Private Fears in Public Places
Orange Tree Theatre, Richmond
Watching a play by Sir Alan Ayckbourn could be regarded as analogous to shopping in Marks and Spencer's. The product is always of an acceptable standard, it greatly pleases the average citizen and it is rarely unpredictable.
This explains the Ayckbourn phenomenon that, through close to 70 plays, has made him the country's most performed living playwright. Even Shakespeare might struggle to compete with his prolixity.
Private Fears in Public Places would make a pretty fair title for the whole canon and is a very strong example of the writer's work. It features half-a-dozen typically insecure, unhappy Ayckbourn people on stage and as a bonus, a very grouchy one just out of sight.
The central characters are that unbelievable rarity, a shy estate agent, Paul Kemp's Stewart, and his Scottish, Fundamentalist Christian colleague Charlotte, played by Alexandra Mathie. The action revolves around this unlikely pair, their lives and customers.
Dan and Nicola seem like the perfect couple as they search for a three-bedroom flat. Paul Thornley plays the handsome ex-army officer with a beautiful Sloane Ranger partner (Melanie Gutteridge) and seemingly the world at his feet. However, after a fight with his father and a discharge from the army under a cloud, he finds himself unemployed and fatally attracted to drink.
Stewart lives with his equally shy sister Imogen (Sarah Moyle) quietly but happily. However, she spends her evenings not with "The Girls" as she claims, but wearing large red carnations awaiting blind dates that never turn up.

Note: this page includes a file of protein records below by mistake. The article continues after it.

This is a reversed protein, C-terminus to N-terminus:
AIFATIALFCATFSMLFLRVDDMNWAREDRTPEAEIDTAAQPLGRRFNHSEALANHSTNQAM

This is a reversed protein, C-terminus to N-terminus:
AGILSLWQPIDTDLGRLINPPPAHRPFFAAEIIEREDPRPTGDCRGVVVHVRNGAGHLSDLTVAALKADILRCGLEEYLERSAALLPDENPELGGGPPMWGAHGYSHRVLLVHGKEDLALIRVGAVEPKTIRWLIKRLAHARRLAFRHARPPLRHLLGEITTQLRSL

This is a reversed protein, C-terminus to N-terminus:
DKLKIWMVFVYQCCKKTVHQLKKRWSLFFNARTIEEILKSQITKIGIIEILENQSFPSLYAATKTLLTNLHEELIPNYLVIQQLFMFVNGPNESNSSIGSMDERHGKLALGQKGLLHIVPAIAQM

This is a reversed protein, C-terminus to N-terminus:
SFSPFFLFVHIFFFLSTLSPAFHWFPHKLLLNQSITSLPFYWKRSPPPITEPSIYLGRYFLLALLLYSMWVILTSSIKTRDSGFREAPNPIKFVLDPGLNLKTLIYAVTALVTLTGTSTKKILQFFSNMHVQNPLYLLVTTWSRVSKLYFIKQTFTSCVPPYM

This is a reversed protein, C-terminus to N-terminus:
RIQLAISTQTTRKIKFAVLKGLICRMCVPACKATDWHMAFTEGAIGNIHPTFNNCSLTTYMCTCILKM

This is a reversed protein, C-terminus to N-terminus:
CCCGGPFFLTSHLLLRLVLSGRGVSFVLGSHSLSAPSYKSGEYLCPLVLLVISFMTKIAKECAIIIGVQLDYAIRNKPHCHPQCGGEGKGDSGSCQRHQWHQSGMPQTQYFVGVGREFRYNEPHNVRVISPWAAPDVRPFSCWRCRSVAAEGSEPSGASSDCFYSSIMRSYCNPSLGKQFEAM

Charlotte is a strange woman, since all of her emotions are kept beneath the surface. Her character is summed up by the video tapes she lends to Stewart. The first half-hour contains last Sunday's equivalent to Songs of Praise but once this ends, it gives way to movies of her passionate but very secret sex life.
When she's not working in the estate agent's, inexplicably Charlotte moonlights as a carer looking after an irascible but rather dirty old man, who entertains us wonderfully though he is never seen. The play comes around full circle since the old man's son Ambrose, played by Adrian McLoughlin, is the barman who entertains Dan on a nightly basis. Ambrose has his own secret, a male lover who almost certainly died of Aids.
Under the direction of the playwright, all six performers are outstanding. The way in which they demonstrate the insecurities and embarrassments that are so prevalent at all levels in British society is constantly impressive.
Sir Alan weaves his magical and often comical spell to great effect for just under two hours. This small group of people interact in many surprising ways before reaching a conclusion of mutual depression.
This is not demanding theatre but it is entertaining and this London Premiere will delight the residents of Richmond as it undoubtedly did those of Scarborough. How something so English goes down at 59E59 Off-Broadway in New York will prove to be fascinating.
Gill Stoker reviewed the world premiere at the Stephen Joseph Theatre, Scarborough